I hate Doro, but I think you’re supposed to hate him. He’s spent his extraordinary long life on a eugenics project, creating a race of people with special powers. He’s controlling and manipulative and thinks nothing of killing others. He wants people to be under his control, to respect and obey him in all things. But Anyanwu cannot respect him, and she does not always obey him. She’s wild seed – a talented person born outside his breeding programs.

I’m really not sure what to think about the relationship between Anyanwu and Doro. I really hope the ending wasn’t supposed to be an instance of the woman “changing” her man with her feminine influences, but I’m not sure. Anyanwu was also so passive. I really wanted to see her stand up to Doro and to oppose the things he did that she hated. But it feels more like she accepts powerlessness.

A large part of why I have these feelings is that I don’t think Wild Seed had a real conclusion. The book just sort of ends. There problems with Doro’s actions haven’t been dealt with. Maybe it’s because this is a first book in a series? I’d want to keep reading to find out what happens to Anyanwu, but I’ve heard she’s not the protagonist of the next one.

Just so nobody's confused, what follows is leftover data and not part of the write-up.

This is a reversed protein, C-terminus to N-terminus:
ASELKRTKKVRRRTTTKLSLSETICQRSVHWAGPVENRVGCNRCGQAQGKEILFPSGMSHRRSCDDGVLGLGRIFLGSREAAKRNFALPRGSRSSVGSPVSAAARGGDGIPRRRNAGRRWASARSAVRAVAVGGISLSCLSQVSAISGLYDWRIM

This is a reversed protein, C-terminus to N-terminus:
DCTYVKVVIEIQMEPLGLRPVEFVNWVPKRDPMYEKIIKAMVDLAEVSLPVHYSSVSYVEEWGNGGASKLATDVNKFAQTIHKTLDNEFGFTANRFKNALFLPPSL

Do I recommend Wild Seed? Definitely. I can see why it’s considered a science fiction classic, one that I think I’d need to reread to appreciate more fully.

Originally posted on The Illustrated Page. ( )
  pwaites | Oct 12, 2015 |

A curious book about power and abuse of power. I think.

( )
  StigE | Sep 15, 2015 |
The first chronological story within the "Patternist Series," Octavia Butler's "Wild Seed" is one of the best science fiction novels within the past 30 years.